The two world wars saw the biggest period of maritime mining in history, and clearance divers have worked ever since to combat the continuing threat, say Guiver and Sexton.
“It’s estimated that more than half a million sea mines were laid during WW2 alone. Add to that the amount of unexploded munitions which ended up in the sea, and there are millions of dangerous items that shouldn’t be there.”
The first men ashore on D-Day in 1944 were frogmen tasked with clearing away underwater obstructions and mines, so that Allied assault craft could land troops on the beach. RN and British Army clearance divers have been involved in every major British conflict since their inception, most recently seeing action in Iraq, Afghanistan and Libya.
Units operate permanently in the Middle East and have provided an Underwater Force Protection element since 2001. They are responsible for demolition and clearance of obstructions, search and recovery of critical equipment, inspection and classification of bridges and piers, port infrastructure repair and maintenance and mobility support to land operations.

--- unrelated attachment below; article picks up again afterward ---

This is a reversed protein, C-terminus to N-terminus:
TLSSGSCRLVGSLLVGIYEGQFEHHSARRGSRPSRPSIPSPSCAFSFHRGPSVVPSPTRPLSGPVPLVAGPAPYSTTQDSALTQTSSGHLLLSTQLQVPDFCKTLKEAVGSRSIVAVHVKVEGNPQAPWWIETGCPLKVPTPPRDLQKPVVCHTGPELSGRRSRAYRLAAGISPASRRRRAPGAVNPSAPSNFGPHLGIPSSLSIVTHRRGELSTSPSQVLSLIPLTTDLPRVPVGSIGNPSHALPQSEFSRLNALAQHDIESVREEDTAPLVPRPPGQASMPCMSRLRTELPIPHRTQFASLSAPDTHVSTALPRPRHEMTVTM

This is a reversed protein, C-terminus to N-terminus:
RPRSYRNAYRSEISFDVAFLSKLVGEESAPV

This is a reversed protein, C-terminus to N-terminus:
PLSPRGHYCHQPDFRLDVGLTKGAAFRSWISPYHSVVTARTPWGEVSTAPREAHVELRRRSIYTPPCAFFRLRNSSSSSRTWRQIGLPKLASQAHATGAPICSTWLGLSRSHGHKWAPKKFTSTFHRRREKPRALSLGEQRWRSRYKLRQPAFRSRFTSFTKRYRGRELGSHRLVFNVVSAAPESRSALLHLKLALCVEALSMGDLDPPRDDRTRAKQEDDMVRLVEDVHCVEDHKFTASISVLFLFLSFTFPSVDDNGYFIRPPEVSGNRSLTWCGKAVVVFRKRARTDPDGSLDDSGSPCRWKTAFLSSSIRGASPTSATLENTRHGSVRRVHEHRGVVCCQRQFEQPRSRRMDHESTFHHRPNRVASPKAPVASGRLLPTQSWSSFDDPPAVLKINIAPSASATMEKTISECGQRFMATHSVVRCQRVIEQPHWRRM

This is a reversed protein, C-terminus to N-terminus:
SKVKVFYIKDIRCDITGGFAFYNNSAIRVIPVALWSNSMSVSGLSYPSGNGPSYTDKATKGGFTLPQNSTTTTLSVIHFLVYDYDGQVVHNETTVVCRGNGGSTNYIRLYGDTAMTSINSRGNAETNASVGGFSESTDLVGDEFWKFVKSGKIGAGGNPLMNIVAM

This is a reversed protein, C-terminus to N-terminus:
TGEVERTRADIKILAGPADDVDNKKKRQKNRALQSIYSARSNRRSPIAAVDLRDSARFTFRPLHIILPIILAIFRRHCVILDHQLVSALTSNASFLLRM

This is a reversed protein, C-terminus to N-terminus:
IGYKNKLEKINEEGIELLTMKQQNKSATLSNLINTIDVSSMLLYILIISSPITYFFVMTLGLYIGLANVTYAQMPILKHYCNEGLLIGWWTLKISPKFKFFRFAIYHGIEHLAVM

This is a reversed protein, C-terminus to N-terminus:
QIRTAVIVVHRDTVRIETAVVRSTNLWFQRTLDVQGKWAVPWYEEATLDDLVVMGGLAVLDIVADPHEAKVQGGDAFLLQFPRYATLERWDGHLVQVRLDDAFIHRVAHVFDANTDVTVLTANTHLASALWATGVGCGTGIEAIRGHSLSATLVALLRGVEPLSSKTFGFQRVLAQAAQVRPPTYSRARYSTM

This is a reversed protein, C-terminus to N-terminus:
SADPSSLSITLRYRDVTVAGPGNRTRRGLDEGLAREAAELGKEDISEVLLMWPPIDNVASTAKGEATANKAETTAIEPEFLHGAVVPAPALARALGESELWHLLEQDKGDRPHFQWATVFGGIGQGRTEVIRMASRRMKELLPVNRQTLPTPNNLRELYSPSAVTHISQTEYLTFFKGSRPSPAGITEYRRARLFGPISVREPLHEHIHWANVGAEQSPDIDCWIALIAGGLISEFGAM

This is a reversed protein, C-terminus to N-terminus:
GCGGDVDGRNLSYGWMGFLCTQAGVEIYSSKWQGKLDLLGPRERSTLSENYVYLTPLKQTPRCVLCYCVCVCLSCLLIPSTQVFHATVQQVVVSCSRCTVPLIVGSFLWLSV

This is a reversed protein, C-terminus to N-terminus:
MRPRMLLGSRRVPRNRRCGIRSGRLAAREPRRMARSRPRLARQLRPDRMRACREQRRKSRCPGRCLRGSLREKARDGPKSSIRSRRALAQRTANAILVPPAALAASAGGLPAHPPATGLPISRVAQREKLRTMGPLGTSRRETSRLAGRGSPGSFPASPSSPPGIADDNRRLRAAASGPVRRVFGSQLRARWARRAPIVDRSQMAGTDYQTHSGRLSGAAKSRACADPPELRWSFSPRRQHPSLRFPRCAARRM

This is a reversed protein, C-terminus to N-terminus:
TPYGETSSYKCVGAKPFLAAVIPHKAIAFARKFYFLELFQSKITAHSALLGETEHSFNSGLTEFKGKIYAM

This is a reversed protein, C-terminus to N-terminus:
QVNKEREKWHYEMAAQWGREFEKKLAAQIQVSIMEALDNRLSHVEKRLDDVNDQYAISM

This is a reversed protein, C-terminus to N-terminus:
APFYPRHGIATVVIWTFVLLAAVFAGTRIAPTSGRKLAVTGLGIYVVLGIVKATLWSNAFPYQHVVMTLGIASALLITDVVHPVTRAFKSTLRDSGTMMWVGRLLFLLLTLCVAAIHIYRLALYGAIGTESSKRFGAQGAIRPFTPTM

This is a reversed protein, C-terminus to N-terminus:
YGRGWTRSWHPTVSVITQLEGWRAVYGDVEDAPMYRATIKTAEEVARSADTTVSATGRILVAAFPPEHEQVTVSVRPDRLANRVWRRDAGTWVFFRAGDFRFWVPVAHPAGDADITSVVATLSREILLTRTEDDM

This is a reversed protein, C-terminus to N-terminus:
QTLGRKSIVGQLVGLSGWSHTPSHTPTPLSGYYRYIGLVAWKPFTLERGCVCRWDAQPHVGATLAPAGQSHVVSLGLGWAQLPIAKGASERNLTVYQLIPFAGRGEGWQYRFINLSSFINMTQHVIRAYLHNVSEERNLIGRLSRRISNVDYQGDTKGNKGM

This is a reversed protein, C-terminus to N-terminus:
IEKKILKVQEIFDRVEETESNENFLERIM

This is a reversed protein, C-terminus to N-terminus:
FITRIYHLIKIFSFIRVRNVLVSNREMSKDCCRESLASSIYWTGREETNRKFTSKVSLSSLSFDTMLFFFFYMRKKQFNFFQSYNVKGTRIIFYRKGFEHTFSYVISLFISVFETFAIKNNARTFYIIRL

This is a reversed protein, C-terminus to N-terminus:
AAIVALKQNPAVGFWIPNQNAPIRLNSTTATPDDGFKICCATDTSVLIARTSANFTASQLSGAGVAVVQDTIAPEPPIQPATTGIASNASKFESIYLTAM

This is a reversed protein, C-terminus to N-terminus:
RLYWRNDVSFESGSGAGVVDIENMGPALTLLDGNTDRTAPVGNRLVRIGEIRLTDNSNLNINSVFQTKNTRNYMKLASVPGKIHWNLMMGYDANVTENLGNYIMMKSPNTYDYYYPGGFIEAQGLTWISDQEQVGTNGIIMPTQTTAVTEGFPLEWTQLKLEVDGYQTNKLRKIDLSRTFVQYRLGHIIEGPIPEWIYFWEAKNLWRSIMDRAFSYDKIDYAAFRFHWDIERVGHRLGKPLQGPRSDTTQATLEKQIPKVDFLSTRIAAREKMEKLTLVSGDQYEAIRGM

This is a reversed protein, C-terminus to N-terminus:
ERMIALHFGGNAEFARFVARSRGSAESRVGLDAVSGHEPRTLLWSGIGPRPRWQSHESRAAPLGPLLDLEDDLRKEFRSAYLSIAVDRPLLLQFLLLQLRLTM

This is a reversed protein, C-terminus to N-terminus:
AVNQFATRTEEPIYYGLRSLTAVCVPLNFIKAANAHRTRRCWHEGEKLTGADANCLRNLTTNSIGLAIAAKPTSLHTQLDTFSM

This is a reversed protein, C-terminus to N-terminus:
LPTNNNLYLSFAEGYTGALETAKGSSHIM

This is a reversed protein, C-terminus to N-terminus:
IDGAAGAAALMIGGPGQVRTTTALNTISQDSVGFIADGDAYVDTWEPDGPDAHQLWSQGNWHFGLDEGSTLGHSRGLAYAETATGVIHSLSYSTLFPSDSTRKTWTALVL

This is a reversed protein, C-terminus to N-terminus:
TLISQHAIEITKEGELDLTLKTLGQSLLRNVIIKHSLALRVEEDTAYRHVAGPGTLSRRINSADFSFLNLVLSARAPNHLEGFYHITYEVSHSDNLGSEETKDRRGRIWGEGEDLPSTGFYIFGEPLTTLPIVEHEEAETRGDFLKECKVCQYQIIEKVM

To fund the proposed memorial, the RNCDA commissioned sculptor Greg Polutanovich to create a 54cm clay version from which to produce a strictly limited edition of 300 individually numbered bronze statuettes. More than 120 of these were sold in advance, each one priced at £2995.
Each 21kg statuette comes on a black granite base with an individually numbered commemorative coin and a piece of the ceramic mould, broken up after the statuettes have been cast. The buyer’s name will also be engraved on a plaque mounted on the base of the full-size Military Diver Memorial when it is unveiled in 2021.
Owners will be invited with a guest to attend the unveiling of the memorial and a celebratory banquet. Find out more here